In Reflection - Jael Richardson's webinar module on Diversity & Inclusivity in Arts Presenting

“If you want the fruit to change, you have to address the seeds and the roots”

This past November and December, Ontario Presents and the Atlantic Presenters Association had the pleasure of co-presenting a webinar series on Inclusivity & Diversity in Arts Presenting with Jael Richardson. Jael is the Founder and Artistic Director for the Festival of Literary Diversity in Brampton, Ontario. Her facilitated sessions allowed for participants to feel safe in asking questions and discuss the struggles of taking the necessary steps to make their organizations diverse and inclusive. The sessions thus far, have attracted 185+ participants from across Canada to the live broadcasts and the archived recordings.

Week 1: Beyond “Diversity”: Embracing Inclusion, Expanding the Arts

All of us can do something

Jael’s first session highlighted the importance of diversity on your board, staff and volunteers without tokenizing these new or potential stakeholders of your organization. Although there is no set formula for diversifying your organization, Jael provided some to guide respectful interactions with new or potential stakeholders such as: honesty about your intentions; re-evaluating your hiring practices and languages; address systemic obstacles and practices in your organization and putting out your calls for staff and volunteers in new places. This is only naming a few of the tangible tips that Jael provided for taking the necessary steps towards diversifying your organization, but it is essential to begin with purpose and as a part of organizational objectives. 

View the recorded webinar here. 

Week 2: Avoiding Tokenism: Delivering Diverse and Inclusive Programming

There’s no if, there’s just how. 

This webinar explores the foundations of truly inclusive programming by examining essential factors for building a program or line-up that demonstrates diversity and inclusion. One of the key take-aways from the session was to always begin with underrepresented voices and prioritizing them from the start when planning your programming. This readjustment may result in a change in approach to your programming and finding collaborators/partners in the planning process.

View the recorded webinar here. 

Week 3: Getting it Write: Writing Powerful Proposals in a Diverse Cultural Climate

Prioritize — Pick a goal. You can’t do everything, so what will you do?

This webinar explores how to take the shift in your approach to diversity and the aims of inclusive programming and incorporate them into grant proposals that maximize successful outcomes. In this webinar, Jael provides a solid set of 8 considerations for your next grant proposal such as: goal setting, being specific about your priorities, including statistics, your language and descriptive vocabulary and considering the visual appeal of your proposal.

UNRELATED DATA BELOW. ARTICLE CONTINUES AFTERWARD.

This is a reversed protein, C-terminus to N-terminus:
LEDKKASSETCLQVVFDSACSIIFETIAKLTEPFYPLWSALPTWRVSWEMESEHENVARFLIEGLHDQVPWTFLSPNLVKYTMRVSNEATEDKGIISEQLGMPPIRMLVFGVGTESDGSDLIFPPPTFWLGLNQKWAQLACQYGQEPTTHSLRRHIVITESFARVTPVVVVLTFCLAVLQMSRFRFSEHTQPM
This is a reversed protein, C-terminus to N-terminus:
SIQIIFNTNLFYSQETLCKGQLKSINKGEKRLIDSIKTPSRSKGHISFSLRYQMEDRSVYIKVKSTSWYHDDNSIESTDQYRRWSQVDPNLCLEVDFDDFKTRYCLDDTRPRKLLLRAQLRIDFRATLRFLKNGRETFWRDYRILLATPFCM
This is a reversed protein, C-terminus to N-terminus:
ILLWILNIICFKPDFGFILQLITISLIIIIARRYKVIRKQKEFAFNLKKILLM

View the recorded webinar here.

Week 4: Last Call: 4 Questions on Inclusion and Diversity that Need Answers Now

Present Diversely. Engage (with the arts) Diversely. Live Diversely.

Jael’s final session addressed 4 questions/issues faced when moving towards a more inclusive and diverse organizational environment for all stakeholders, with suggestions on how to resolve and embrace change: 

  1. When you use the “if you build it, they will come” philosophy… and it doesn’t work
  2. When you bungle the “diversity thing”, and you find yourself in hot water. 
  3. When you get the importance of radical inclusion…but your team doesn’t. 
  4. When you realize, you’re not nearly as accessible as you think. 

Throughout, Jael uses examples from her past experiences and case studies to back her recommendations to successfully address these issues, while setting a plan to augment the chances of them happening in the future. 

View the recorded webinar. 

About Jael Richardson

Jael Richardson is also the author of The Stone Thrower: A Daughter’s Lesson, a Father’s Life, a memoir based on her relationship with her father, CFL quarterback Chuck Ealey. The memoir received a CBC Bookie Award and earned Richardson an Acclaim Award and a My People Award as an Emerging Artist and was recently adapted into the children’s book The Stone Thrower. Her essay “Conception” is part of Room Magazine’s first Women of Colour edition, and excerpts from her first play, my upside down black face, are published in the anthology T-Dot Griots: An Anthology of Toronto’s Black Storytellers. Richardson is a two-time Writer-In-Residence with the Toronto District School Board. She has an MFA in Creative Writing from the University of Guelph, and she lives in Brampton, Ontario where she founded and serves as the Artistic Director for the Festival of Literary Diversity — Canada’s first festival for diverse books.


More webinars coming up soon….

Webinars are on Wednesdays at 1 pm EST. 

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